July 09, 1839 Mirabeau B. Lamar, president of the Republic of Texas, wrote to Colita, chief of the Coushatta Indians, expressing regret that conflicts had occurred between the Indians and white settlers. The event is notable because it marked a sharp divergence from Lamar’s general Indian policy. Unlike Sam Houston, whose administration had attempted to conciliate the Indians–especially Houston’s “own” tribe, the Cherokees–Lamar thought that the Indians should be either exterminated or driven from Texas. This animus helped to bring about several of the most serious clashes between Indians and whites in early Texas. Lamar’s proffer of friendship toward the Alabamas and Coushattas was therefore a striking exception to his usual policy. Perhaps he was remembering how these East Texas Indians had helped the white settlers to escape from the Mexican army in the Runaway Scrape (1836). In any case, Lamar offered land to the Alabamas and Coushattas and appointed Joseph Lindley as a mediator between the Indians and the settlers. The gesture turned out to be futile, however, for when the Indians saw their land being marked off, they assumed it was for white settlers and abandoned the area; whereupon white settlers took the land.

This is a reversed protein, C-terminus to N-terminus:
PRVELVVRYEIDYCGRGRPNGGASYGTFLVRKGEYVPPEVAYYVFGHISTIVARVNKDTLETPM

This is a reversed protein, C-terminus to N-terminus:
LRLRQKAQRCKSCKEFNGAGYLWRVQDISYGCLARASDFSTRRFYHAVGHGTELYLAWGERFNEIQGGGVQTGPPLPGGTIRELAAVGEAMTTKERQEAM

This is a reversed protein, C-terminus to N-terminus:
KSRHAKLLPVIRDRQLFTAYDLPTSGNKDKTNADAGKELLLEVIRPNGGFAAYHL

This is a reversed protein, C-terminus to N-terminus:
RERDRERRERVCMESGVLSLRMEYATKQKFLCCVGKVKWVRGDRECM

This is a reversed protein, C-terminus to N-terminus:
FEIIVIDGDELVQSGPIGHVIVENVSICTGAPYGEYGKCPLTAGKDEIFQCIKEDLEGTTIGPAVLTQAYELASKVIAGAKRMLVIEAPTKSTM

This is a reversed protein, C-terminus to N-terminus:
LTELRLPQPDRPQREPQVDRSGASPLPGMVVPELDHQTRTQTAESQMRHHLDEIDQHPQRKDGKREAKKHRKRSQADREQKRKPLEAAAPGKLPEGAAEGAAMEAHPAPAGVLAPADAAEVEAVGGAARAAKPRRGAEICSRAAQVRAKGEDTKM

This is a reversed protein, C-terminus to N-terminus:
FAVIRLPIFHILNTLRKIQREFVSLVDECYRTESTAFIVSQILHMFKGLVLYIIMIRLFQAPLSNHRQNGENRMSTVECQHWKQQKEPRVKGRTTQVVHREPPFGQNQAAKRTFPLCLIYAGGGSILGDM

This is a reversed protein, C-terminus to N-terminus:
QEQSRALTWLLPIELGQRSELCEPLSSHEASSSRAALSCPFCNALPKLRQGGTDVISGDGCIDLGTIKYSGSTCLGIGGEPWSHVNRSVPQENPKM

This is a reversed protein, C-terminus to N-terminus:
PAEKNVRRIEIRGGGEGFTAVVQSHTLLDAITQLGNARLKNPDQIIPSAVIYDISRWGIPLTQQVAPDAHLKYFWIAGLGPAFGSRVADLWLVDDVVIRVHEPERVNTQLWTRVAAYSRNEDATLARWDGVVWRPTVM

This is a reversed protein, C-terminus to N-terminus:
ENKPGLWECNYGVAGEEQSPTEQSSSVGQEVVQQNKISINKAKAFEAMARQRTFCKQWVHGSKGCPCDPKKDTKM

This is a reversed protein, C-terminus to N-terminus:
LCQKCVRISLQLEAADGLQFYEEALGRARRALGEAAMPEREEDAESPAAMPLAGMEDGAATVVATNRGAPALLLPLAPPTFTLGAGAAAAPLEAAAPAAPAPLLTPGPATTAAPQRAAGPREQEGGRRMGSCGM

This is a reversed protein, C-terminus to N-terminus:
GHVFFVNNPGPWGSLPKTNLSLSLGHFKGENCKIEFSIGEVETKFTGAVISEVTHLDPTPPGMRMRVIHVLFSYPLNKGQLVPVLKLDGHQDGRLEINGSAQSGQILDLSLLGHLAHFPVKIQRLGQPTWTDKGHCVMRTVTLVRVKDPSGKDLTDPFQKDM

Presidential candidate drowns in Galveston Bay
July 11, 1838, James Collinsworth fell or jumped off a boat in Galveston Bay and drowned. Collinsworth, born in Tennessee in 1806, was a candidate for the presidency of the Republic of Texas, along with Mirabeau B. Lamar and Peter W. Grayson. Collinsworth served as a district attorney in Tennessee, where he was a political ally of Andrew Jackson and Sam Houston, but moved to Texas by 1835. He represented Brazoria at the Convention of 1836 and was a signer of the Texas Declaration of Independence. Collinsworth later served as Houston’s aide-de-camp, in the Senate of the republic, and as the first chief justice of the republic. He also helped organize the Texas Railroad, Navigation, and Banking Company and was a charter member of the Philosophical Society of Texas. His death, which occurred less than two weeks after the announcement of his candidacy for president, was generally presumed to have been a suicide, and his body lay in state in the capitol in Houston. In 1876 the legislature named Collingsworth County in his honor, though the act establishing the county misspelled his name.